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Not too big, not too small: Goldilocks analogy found in maze navigation
Research from the Okinawa Institute of Science and Technology Graduate University has taken a close look at how fluids navigate around mazes and obstacles and has found a surprising randomness in how they choose their path. (2021-02-01)

Industry-made pits are beneficial for beavers and wolverines, study shows
Beavers and wolverines in Northern Alberta are using industry-created borrow pits as homes and feeding grounds, according to a new study by University of Alberta ecologists. (2020-07-16)

Tissue dynamics provide clues to human disease
Scientists in EMBL Barcelona's Ebisuya group, with collaborators from RIKEN, Kyoto University, and Meijo Hospital in Nagoya, Japan, have studied oscillating patterns of gene expression, coordinated across time and space within a tissue grown in vitro, to explore the molecular causes of a rare human hereditary disease known as spondylocostal dysostosis. Their results are published in Nature. (2020-04-03)

APS tip sheet: Ultimate strength of metals
A new model is able to accurately determine the peak strength of polycrystalline metals. (2020-03-25)

Chitosan-graft-Polyacrylamide tested as inhibitor of hydrate formation
Currently, 90% of the hydrocarbon resources of the entire continental shelf of Russia are concentrated in the Arctic, including 70% on the shelf of the Barents and Kara Seas. Scientists understand that the shelf is a promising future, and the necessary technological basis for its future development should already be created. (2020-02-04)

Role-playing game increases empathy for immigrants, study shows
In a study, college students created a fictional online persona from a randomly assigned country and attempted to navigate the administrative hurdles of obtaining a green card and citizenship. Results showed increased levels of empathy among the students for marginalized groups. (2020-01-30)

Patient-derived organoids help predict how patients respond to chemotherapy
Researchers have created a test based on tumor organoids -- or 3D tissue cultures -- that can help predict how patients with advanced colorectal cancer (CRC) may respond to chemotherapy treatment. (2019-10-09)

Getting an 'eel' for the water: The physics of undulatory human swimming
A team of researchers led by the University of Tsukuba captured the 3D motion of an athlete performing undulatory swimming. They find that the vortex wakes created led to jet flows that contribute to the propulsion. This research has implication for energy efficient eel-like sailing. (2019-10-03)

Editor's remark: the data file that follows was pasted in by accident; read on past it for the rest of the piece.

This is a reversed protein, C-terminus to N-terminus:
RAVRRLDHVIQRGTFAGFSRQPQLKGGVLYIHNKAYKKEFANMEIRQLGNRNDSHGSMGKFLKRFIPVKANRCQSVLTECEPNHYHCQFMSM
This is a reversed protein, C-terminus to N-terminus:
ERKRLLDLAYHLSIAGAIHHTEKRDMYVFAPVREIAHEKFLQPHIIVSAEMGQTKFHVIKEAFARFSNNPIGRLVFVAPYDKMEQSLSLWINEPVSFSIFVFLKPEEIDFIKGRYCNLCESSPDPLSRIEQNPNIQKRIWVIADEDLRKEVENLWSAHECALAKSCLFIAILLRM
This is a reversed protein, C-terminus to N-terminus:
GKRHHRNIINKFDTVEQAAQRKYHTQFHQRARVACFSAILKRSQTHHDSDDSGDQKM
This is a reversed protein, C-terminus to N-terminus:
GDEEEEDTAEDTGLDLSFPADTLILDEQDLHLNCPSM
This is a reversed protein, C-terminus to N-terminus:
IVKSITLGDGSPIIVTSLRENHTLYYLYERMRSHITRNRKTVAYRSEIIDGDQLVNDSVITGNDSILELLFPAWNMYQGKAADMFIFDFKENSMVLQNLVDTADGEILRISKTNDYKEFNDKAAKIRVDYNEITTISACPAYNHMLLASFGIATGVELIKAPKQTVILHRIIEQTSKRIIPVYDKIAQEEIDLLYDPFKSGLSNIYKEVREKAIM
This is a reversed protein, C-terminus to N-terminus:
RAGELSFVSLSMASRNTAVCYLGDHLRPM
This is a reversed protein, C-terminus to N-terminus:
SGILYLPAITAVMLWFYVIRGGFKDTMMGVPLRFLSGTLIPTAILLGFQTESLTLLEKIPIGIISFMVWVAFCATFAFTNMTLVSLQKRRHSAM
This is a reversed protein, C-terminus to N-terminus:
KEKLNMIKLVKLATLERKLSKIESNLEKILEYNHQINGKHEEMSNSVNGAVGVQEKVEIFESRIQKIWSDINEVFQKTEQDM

Researchers build artificial cells that sense and respond to their environment
Imperial College London scientists have created artificial cells that mimic biological cells by responding to a chemical change in their surroundings. (2019-07-29)

Magnetic eyelashes: A new source of MRI artifacts
American Journal of Roentgenology researchers used a phantom to show that magnetic eyelashes worn during MRI can cause substantial artifact and that detachment of the eyelashes from the phantom can occur. (2019-07-24)

Mapping and measuring proteins on the surfaces of endoplasmic reticulum (ER) in cells
Researchers from Kanazawa University on the development of a technique to closely track a specific protein on the surfaces of endoplasmic reticulum (ER) in cells. Their findings are published in Bioorganic and Medicinal Chemistry. (2019-06-19)

Tiny droplets open the doors to in-flight imaging of proteins
For the first time, researchers have demonstrated the creation of a beam of nanodroplets capable of delivering a variety of biological samples, from cell organelles to single proteins, virtually free from any contaminations, to the focus of an X-ray laser which can be used to image them. (2019-05-03)

Scientists capture the sound of sunrise on Mars
Academics transform photo of landmark Mars sunrise into a piece of music (2018-11-09)

Leaders may create ineffective cultures because they are stuck in the past, study shows
The culture a leader experienced in the past shapes the culture of the group they go on to lead. As a result, the created culture may have little to do with group performance because culture is driven by the leader's past experience. (2018-09-26)

Evading detection by an infrared camera, octopus style